Peter Pan has a shadow that taunts him. Punxsutawney Phil’s shadow half scares him to death and also has the important role of determining the length of winter. But did you know that D.C. has a shadow of it’s own? In fact, this year the District may be getting a new shadow.
The District's shadow congressman is possibly one of the least-recognized political offices ever devised. He or she gets no salary and can’t actually vote in Congress. So what the heck does he or she do?
A shadow congressman has one job: make D.C. the 51st state. The District’s current shadow, Mike Panetta, said candidates are running to, “say who is going to be the best volunteer for the District” in lobbying for statehood.
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This year there are four candidates for the position including Panetta. All of them have different strategies to bring attention to the District’s struggle for representation.
Nate Bennett-Fleming, a 25-year-old law student, wants to hold a summer lobbying campaign and said he was put on Earth to win statehood.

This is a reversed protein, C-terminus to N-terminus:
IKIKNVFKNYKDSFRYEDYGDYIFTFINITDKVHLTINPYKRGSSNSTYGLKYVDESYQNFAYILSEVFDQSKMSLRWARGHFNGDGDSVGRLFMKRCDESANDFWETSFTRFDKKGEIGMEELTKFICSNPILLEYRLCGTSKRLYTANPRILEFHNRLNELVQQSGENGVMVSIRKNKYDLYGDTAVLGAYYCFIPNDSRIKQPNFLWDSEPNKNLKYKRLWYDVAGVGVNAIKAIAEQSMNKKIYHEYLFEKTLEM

"I was put on this planet to win statehood for the citizens of D.C., and if I don’t do it, it won’t by done,” Bennett-Fleming said during a candidate forum.
Panetta, the current shadow, wants to fly a 51-star flag over the city government building. It’s just one of his many humorous attempts to draw attention. In 2005, he created a campaign to rename RFK Stadium, “Taxation Without Representation Field.” And in 2006, he formed the D.C. Olympic curling team, which only competed three times but got a lot of press.
D.C., of course, already has a member of Congress -- Democrat Eleanor Holmes Norton. But Norton and previous delegates for the city aren’t allowed to vote on the House floor. That’s why voters opted to create the shadow congressman along with two “shadow senator” positions in the 1980s.
And the idea didn’t originate in D.C. Several U.S. territories had shadow representatives before they gained statehood. Then once their state was admitted, the shadows became the state’s first representatives.
The city has been close to gaining voting rights recently. In 2009, the Senate passed a bill that would have given the District statehood, but it stalled in the House.
Panetta and Bennett-Fleming will face off in the Democratic primary on September 14. The winner will face a Green Party candidate, Joyce Robinson-Paul, and a Republican candidate, Nelson Rimensnyder, in November, but with three-quarters of the city registered as Democrats, the other candidates are considered longshots.